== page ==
CT26-HER2/neu cells (1 × 106 in 0.15 ml HBSS) were injected s.c. into the right flank of syngeneic BALB/c mice. Beginning the next day, mice randomized into groups of eight received five daily i.v. injections of 0.25 ml PBS containing 20 μg anti-HER2/neu IgG3-(GM-CSF), the equivalent molar amount of anti-HER2/neu IgG3, or nothing. Tumor growth was monitored and measured with a caliper every 3 days until day 15 at which time mice were euthanized. Blood samples were collected, and serum was separated from clotted blood and stored at −20°C until assayed by ELISA.
Determination of murine anti-human HER2/neu and anti-human IgG3 Abs
Sera from each treatment group were analyzed by ELISA for the presence of Abs to human IgG3 and human HER2/neu using 96-well microtiter plates coated with 50 μl anti-human HER2/neu IgG3 or human ECDHER2 (at a concentration of 1 μg/ml), respectively. The plates were blocked with 3% BSA in PBS, and dilutions of serum in PBS containing 1% BSA were added to the wells and incubated overnight at 4°C. After a washing with PBS, alkaline phosphatase (AP)-labeled goat anti-mouse IgG (Sigma) was added, and the plates were incubated for 1 h at 37°C. After a washing, p-nitrophenyl phosphate disodium dissolved in diethanolamine buffer (Sigma) was added to the wells for 1 h, and plates were read at 410 nm. Sera from mice of the same age bearing tumors of the parental cell line CT26 was used as a negative control for determining anti-HER2/neu titers. Sera from naive mice of the same age were used as a negative control for determining anti-human IgG3 titers. All ELISAs for comparison of titers between the experimental groups were made simultaneously in duplicate using an internal positive control curve for each plate.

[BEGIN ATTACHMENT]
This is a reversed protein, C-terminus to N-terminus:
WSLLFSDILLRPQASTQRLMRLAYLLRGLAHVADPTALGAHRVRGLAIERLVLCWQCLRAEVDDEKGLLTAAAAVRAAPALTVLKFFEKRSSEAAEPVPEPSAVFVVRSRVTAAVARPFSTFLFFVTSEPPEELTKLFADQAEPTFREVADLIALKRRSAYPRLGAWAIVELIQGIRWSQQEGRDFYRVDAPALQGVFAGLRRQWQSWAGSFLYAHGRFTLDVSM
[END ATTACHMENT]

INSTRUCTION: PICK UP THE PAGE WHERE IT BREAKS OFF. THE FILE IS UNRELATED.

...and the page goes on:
Determination of isotype profile of murine anti-human HER2/neu and anti-human IgG3 Abs
The isotype of the murine anti-human IgG3 and anti-human HER2/neu was determined by ELISA using 96-well microtiter plates prepared as described above. Pooled sera from each treatment group diluted 1:50 in 1% BSA in PBS was added at 50 μl/well in duplicate into the 96-well plates and allowed to stand overnight at 4°C. After the plates were washed with PBS, rat Abs specific for murine IgG2a, IgG2b, IgG3, IgG1, or κ (PharMingen) diluted in 1% BSA in PBS were added to each well and incubated 2 h at room temperature. After washing with PBS, alkaline phosphatase (AP)-labeled goat anti-rat IgG (PharMingen) was added, and the plates were processed as described above.
Statistical analysis of the titration ELISA was conducted using the Mann-Whitney rank test, and the statistical analysis of the DNA fragmentation assay and the antitumor experiments was done using a two-tailed Student t test. For all cases, results were regarded significant if p values were ≤0.05.
Construction, expression, and initial in vitro characterization of anti-HER2/neu IgG3-CH3-(GM-CSF)
The strategy for the construction and expression of anti-HER2/neu IgG3-CH3-(GM-CSF) is illustrated in Fig. 1. Clones expressing anti-HER2/neu IgG3-CH3-(GM-CSF) were identified by ELISA and biosynthetically labeled by growth in the presence of [35S]methionine. Labeled secreted protein was immunoprecipitated using rabbit anti-human IgG and analyzed by SDS-PAGE under reducing and nonreducing conditions. The anti-HER2/neu IgG3-CH3-(GM-CSF) was correctly assembled and secreted and exhibits the expected m.w. (data not shown). These results were confirmed by SDS-PAGE of purified proteins. In the absence of reducing agents anti-HER2/neu IgG3 migrates with an apparent molecular mass of 170 kDa whereas anti-HER2/neu IgG3-(GM-CSF) is ∼200 kDa, the size expected for a complete IgG3 with 2 molecules of GM-CSF attached (Fig. 2,A). After treatment with the reducing agent, light chains migrating with an apparent molecular mass of ∼25 kDa are seen for both proteins. However, the anti-HER2/neu IgG3 has a heavy chain with an apparent molecular mass of ∼60 kDa, whereas anti-HER2/neu IgG3-(GM-CSF) has a heavy chain with an apparent molecular mass of ∼75 kDa (Fig. 2 B) as expected. Thus, proteins of the expected molecular mass are produced and fusion of murine GM-CSF to the carboxyl terminus of the heavy chain of anti-HER2/neu IgG3 does not appear to alter the assembly and secretion of the H2L2 form of the Ab fusion protein. Analysis of anti-HER2/neu IgG3 and anti-HER2/neu IgG3-(GM-CSF) by fast protein liquid chromatography under nondenaturing conditions showed that both proteins eluted as a single peak of the expected m.w. with no evidence of aggregation (data not shown).